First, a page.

WASHINGTON, D.C. — One hot August night in 2005, Melanie Rigney found solace standing awkwardly in the cool vestibule of St. Charles Borromeo Church, the first church she had entered during the 20 years that saw her married, divorced, bankrupt and uprooted from her hometown in Nebraska and relocated to Washington.
Feeling conspicuous and uncertain, she was saved by a small ad in the bulletin for something called Landings, a ministry that claimed to welcome returning Catholics back into the Church.
“I thought, ‘What the heck,'” Rigney said. “‘I can go, and if I don’t like it, I don’t have to go back. Whatever.”‘
By 2006, Rigney worked on the church’s council and ran Landings at her parish.
Landings focuses specifically on small group mentorship and storytelling, and has brought back over a million Catholics like Rigney across the United States, Canada, Europe and Southeast Asia. The program targets those who were raised with some education in the faith and received some or all of the sacraments, but lost their spiritual riches somewhere along the way.
“I was pretty much hooked after the first week,” Rigney told Catholic News Service. “I found out that most of the problems I had with church didn’t exist. I had misunderstood church teachings. Then came the joy spot; Christmas Day in 2005 was the first time I had the Eucharist in 33 years, and the first time in my life I had been to Mass on Christmas Day.”
Landings prioritizes compassionate listening, conversation and community. Returnees spend two hours a week for six to eight weeks at small group meetings with two or three facilitators — who are usually returned Catholics themselves. The beginning of the program, in particular, focuses on conversation. Facilitators share their faith journeys and encourage all of the returnees to do so as well.
Anna LaNave, a Landings minister at Our Lady of Mercy Parish in Potomac, Maryland, said that the program’s emphasis on small group sharing is effective because it allows the faith to become interactive and challenging.
“Our team starts off and tells their stories, and it is so interesting to see how God is calling someone so it encourages (returnees) to tell their stories too,” LaNave told CNS. “I think that is the most powerful part of Landings. It makes people realize they are not alone in their time away from the Church, and their time away and asking questions is OK because our faith is a thinking faith.”
The ministry’s target audience includes the two-thirds of Catholics who still identify as Catholic but do not attend Mass regularly. According to Landings research, most Catholics who fall away from the Church are not motivated by anger or dislike, but by boredom, busyness or ambivalence. Most don’t think that they need to attend Mass to be a “good Catholic.”
Landings aims to be a “ministry of compassionate listening” that “loves people back to the Church,” as the organization explains in its training video. Thus, sessions focus less on dogmatic and doctrinal catechism and more on exploring and establishing a personal relationship with God and a deep communion with fellow Catholics. After the initial sharing phase, returnees reflect on themes like who is God, what is the Holy Spirit, sin and reconciliation, baptism and confirmation, etc.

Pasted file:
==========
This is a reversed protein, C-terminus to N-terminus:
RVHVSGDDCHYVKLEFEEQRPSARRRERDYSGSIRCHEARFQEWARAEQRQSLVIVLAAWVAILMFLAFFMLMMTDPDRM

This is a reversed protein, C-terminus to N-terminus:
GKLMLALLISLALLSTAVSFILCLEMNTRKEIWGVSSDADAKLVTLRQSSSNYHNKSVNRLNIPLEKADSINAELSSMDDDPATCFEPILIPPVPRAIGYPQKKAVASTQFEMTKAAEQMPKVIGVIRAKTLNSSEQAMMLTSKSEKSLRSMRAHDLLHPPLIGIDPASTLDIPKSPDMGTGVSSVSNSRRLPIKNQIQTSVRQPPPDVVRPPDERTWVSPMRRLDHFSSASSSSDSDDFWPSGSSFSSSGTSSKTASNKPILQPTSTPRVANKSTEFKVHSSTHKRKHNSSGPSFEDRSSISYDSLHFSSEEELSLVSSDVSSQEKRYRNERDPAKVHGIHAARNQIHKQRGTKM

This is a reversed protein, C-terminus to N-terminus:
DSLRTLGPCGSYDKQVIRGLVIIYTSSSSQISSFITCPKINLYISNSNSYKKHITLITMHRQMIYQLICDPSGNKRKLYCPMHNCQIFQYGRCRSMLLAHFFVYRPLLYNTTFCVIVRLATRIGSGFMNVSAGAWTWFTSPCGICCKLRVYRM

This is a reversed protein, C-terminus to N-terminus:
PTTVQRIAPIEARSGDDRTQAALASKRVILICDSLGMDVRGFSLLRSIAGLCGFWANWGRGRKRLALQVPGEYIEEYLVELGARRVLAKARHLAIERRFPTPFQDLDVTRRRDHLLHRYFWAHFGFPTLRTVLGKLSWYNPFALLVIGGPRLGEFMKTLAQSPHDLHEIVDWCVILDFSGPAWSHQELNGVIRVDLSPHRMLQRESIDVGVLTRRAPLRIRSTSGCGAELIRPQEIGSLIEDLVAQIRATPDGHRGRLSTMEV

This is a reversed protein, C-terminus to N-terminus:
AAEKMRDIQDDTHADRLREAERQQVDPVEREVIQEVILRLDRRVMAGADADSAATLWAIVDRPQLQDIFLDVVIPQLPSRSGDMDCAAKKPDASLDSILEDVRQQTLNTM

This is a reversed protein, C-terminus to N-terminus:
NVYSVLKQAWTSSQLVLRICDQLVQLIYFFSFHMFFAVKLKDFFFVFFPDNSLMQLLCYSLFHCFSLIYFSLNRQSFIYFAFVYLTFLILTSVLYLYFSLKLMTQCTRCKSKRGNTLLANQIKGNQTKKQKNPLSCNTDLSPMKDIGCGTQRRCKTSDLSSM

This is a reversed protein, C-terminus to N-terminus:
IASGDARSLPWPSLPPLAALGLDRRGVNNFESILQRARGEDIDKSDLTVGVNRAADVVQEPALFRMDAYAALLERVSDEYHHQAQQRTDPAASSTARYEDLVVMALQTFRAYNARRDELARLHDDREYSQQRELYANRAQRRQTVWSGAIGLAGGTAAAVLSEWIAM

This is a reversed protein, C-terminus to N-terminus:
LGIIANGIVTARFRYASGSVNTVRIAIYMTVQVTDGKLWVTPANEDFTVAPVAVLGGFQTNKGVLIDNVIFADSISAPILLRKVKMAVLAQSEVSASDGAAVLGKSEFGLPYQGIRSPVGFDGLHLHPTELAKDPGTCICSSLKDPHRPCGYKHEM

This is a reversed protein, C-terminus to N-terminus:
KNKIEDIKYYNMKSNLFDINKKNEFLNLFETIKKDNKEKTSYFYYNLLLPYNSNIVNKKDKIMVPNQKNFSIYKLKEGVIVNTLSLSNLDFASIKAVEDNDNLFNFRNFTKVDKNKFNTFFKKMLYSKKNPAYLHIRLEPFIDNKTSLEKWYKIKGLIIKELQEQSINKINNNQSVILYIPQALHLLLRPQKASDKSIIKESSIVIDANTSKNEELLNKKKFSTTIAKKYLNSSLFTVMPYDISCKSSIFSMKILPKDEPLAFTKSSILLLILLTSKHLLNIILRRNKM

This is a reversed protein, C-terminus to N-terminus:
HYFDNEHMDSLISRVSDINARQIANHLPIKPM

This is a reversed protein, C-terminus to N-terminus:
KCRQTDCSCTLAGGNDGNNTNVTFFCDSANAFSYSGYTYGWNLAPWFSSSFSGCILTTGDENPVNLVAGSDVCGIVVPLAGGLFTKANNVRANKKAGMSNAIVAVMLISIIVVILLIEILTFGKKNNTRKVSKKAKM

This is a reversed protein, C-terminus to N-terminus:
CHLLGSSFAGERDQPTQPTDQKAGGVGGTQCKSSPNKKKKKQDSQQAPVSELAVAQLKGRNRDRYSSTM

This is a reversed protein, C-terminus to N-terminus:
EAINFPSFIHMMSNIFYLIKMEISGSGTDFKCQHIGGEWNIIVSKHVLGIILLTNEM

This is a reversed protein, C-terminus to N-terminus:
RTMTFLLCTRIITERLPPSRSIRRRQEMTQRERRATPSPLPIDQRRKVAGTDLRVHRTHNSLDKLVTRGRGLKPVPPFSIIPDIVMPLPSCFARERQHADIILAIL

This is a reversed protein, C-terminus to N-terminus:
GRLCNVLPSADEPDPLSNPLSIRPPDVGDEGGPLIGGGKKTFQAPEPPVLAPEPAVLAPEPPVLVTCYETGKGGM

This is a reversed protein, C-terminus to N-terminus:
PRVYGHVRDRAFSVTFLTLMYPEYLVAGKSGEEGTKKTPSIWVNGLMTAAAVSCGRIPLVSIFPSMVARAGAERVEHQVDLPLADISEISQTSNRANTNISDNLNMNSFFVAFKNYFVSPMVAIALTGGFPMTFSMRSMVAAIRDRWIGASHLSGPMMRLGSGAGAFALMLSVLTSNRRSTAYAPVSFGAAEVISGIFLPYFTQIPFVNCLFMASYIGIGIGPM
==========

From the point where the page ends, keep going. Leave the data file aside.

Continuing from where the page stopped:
For Tony See, a cradle Catholic from Singapore who lost elements of his faith to the busyness of life, Landings was a critical part of his journey home. First he went through the Rite of Christian Initiation of Adults, or RCIA, which he said helped him, but then, he discovered Landings.
As a reborn Catholic, he wanted to become involved in the organization as a leader, so he participated in meetings himself to understand how the program worked. He discovered that his faith journey was still very much a work in progress.
“For me, it made God real and personal,” See said. “The first 40 years of my life, the faith actually belonged to my parents, but after this personal experience with God the faith actually become mine.”
See has now been working as a Landings minister in Thailand for 11 years.
He explained that to him, Landings seemed more productive than RCIA for returning Catholics because of its small group structure. Team members create a loving and trusting community that provides accompaniment on each returnee’s spiritual journey that transcends the lectures and classroom setting often found in RCIA.
“In Landings, we were invited to go even deeper, which meant we have to embrace vulnerability and humility. When you’re humble and vulnerable you are able to share something very deep. Things that are deep you hide because you are embarrassed or ashamed,” See said. “We go to these areas that hurt us a lot, encountering them we find healing and are able to let go of bitterness and begin the process of forgiveness.”
See emphasized that Landings is a different kind of ministry for a different kind of era, one that he found effective in a modernizing world.
“In this age, we really need to look for newer methods to proclaim the one constant message of God’s life,” See said. “(Landings) addresses the people who belong to the Church but are out of it because they want to come back but are emotionally or spiritually weak to come back on their own. So we need to go out there and reach them and bring them home.”
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